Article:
Singles' Day: Alibaba Sells $1 Billion of Goods in Eight Minutes

Alibaba breaks Singles' Day records
Alibaba founder and chairman Jack Ma smiles as he poses with attendants after watching real-time data of transactions at Alibaba Group's 11.11 Global shopping festival in Beijing, China, November 11. Kim Kyung-Hoon/Reuters

The Chinese e-commerce company Alibaba has beaten its own "Singles' Day" sales record, selling a staggering $9.3 billion worth of merchandise by 1 p.m. local time (12 a.m. EST).

The company's total sales for Singles' Day last year amounted to the same figure, meaning that the online giant surpassed its record in just over half the time. In the first eight minutes of this year's events it made $1 billion worth of sales. During 2014's Cyber Monday—the biggest online shopping day in the U.S.—total sales amounted to $2.4 billion.

Singles' Day has become a hugely lucrative event for China's retailers. Also known as "Double Eleven" because it falls on November 11, it is marketed as an "anti-Valentine's day" and single people are encouraged to buy themselves presents, often at substantial discounts. Though not a traditional Chinese festival, the country's government has expressed its support of the day, part of its attempt to build a consumption-driven economy. According to the Guardian, the Chinese premier's office contacted Alibaba's chairman, Jack Ma to congratulate him for "the creation and achievement of the 11.11 event."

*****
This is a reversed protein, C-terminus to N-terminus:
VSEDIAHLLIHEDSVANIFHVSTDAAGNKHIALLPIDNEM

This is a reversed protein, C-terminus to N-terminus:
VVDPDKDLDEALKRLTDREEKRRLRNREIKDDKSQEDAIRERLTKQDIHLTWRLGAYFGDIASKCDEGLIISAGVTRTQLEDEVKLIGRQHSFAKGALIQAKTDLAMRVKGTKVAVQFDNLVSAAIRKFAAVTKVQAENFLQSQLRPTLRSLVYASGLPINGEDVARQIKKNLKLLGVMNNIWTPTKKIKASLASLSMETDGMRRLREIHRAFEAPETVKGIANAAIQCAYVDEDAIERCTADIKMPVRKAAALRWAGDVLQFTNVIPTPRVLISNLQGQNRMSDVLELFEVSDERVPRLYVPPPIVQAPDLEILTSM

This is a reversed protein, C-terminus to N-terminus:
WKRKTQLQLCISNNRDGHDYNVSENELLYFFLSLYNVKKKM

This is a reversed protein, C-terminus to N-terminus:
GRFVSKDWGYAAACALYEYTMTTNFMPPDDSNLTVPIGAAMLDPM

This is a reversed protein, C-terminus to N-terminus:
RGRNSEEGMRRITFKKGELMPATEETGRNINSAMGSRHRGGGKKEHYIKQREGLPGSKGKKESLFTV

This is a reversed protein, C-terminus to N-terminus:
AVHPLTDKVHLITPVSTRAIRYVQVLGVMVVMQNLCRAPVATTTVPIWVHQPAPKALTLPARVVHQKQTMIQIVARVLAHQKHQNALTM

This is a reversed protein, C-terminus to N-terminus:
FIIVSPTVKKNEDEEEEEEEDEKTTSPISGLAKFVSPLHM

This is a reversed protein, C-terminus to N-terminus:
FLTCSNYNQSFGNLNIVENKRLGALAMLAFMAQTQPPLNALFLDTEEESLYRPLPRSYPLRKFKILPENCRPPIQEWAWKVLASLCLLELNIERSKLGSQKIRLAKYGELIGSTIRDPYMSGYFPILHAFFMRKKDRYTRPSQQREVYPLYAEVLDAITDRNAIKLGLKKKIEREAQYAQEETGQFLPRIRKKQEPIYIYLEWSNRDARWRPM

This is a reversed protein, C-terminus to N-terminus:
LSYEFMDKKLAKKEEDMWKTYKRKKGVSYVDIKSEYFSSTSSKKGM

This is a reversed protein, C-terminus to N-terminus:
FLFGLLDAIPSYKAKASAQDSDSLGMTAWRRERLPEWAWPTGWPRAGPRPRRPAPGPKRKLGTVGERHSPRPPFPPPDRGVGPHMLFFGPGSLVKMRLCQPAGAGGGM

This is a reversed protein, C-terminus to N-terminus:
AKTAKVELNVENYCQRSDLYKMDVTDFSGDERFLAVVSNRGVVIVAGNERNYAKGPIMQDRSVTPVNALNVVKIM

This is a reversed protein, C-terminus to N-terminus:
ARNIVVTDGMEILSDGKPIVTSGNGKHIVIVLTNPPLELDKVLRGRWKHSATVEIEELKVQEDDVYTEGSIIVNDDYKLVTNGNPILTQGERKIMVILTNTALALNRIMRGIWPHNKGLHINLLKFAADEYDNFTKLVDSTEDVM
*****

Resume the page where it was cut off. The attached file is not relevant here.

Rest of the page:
Ma's company, which has been promoting the annual event since 2009, announced this year that there would be over 40,000 retailers and 30,000 brands from 25 different countries selling goods on its website. The company's chief executive Daniel Zhang declared "the whole world will witness the power of Chinese consumption this November 11."

However, it's not all good news in China. The BBC reported that non-food prices fell by 0.3 percent last month, a sign that Chinese consumption is declining and the country's economic growth is also expected to slow over the next year.

But in contrast to China's troubled economy, Alibaba's balances still look very healthy. The company, which is headquartered in the eastern city of Hangzhou, operates Taobao, a consumer-to-consumer platform that is believed to account for 90 percent of China's online retail market, according to the Guardian.

It predicts that for this year's Singles' Day, 1.7 million delivery men, 400,000 vehicles and 200 planes will be required to drop off the merchandise to the eager buyers.